Genetic study shows once-plentiful green abalone could thrive again along Southern California's coast

Jonathan Williams/Vantuna Research Group

Green abalone broadcast spawn to breed. NOAA and the Nature Conservancy recently funded a grant to see whether abalone bred in captivity can take hold where they've disappeared, along Palos Verdes.

Jonathan Williams/Vantuna Research Group

Green abalone are one of seven species of that type of sea snail along California's coast. Their historic territory stretched from central California to Baja Mexico.

Jonathan Williams/Vantuna Research Group

The green abalone population was decimated after they were fished hard in the 1970s. The fishery was closed in 1997. Some of the few that are left are a small handspan wide, near their maximum size.

Jonathan Williams/Vantuna Research Group

Green abalone are herbivores; they eat drift algae, and kelp, and breathe through pores near the edge of their very tough shells.


This story is part of our summer series "Beachcombing," in which KPCC reporters explore the ecology, economy and culture of Southern California's beaches and coast. Let us know what you think in the comments below or on KPCC's Facebook page.


A hundred years ago, one of the best cheap meals along the coast was abalone, a type of sea snail that lives on rock. But if you’re under 40, you’ve probably never even seen abalone, let alone tasted it. By the early 1980s, people had harvested so many of them that their population shriveled.

Now a new study, published in the journal Conservation Genetics, looks at the genetic makeup of green abalone. The study offers new hope about how the animal could rebound in local waters.

Geneticist Kristen Gruenthal, who works for the Hubbs-SeaWorld Research Institute in San Diego, says plenty of Southern Californians still have a romance with abalone “because people have this visceral tie to it. They grew up with these critters, and now they’re gone.”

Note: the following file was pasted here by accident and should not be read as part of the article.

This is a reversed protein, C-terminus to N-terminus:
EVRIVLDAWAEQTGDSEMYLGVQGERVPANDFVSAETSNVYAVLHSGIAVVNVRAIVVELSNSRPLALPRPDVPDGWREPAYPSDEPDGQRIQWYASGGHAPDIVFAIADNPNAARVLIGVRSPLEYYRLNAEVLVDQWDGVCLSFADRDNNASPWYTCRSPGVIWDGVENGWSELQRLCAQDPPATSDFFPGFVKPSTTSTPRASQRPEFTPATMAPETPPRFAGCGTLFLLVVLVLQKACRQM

California made taking green abalone illegal 16 years ago. But Gruenthal says so far the animals haven’t bounced back. At this rate it would be centuries before divers could again find them stacked four or five deep, as fishermen did in the 19th century.

Getting a genetic map of Southern California’s green abalone is the first step to helping the species reproduce faster.

Gruenthal and a team looked at tissue samples from abalone collected in dozens of places from Palos Verdes south to Swami’s Beach. “We found no significant differences in the genetics of abalone from San Diego county versus Catalina Island versus Orange county,” she says.

The genes may have been similar, but the way those genes expressed themselves in physical traits varied. Gruenthal says that’s good news for restoration efforts because you need a variety of physical traits to ensure a healthy population of abalone. 

Commercial fishermen are intrigued. Even a decimated abalone fishery -- 5 percent of its historic peak -- was worth millions a couple of decades ago.

Tom Ford is a scientist with the Santa Monica Bay Restoration Commission and a co-author of the study. He says abalone can also help strengthen marine ecosystems.

“They eat kelp, they compete for space and food with sea urchins and other herbivores,” he says. “And if we’re successful down the long run hopefully we’ll be able to get enough of these abalone going again to re-initiate a fishery in our area. But honestly that’s probably decades away.”

Ford says the new study’s a small step, but it’s already made another step possible. The National Oceanic and Atmospheric Administration and the Nature Conservancy have put up money to test captive breeding of abalone.  Ford says in a year, they could be transplanting juvenile abalone off the coast of Palos Verdes. 

An earlier version of this story incorrectly reported the organization for which Kristen Gruenthal works. 

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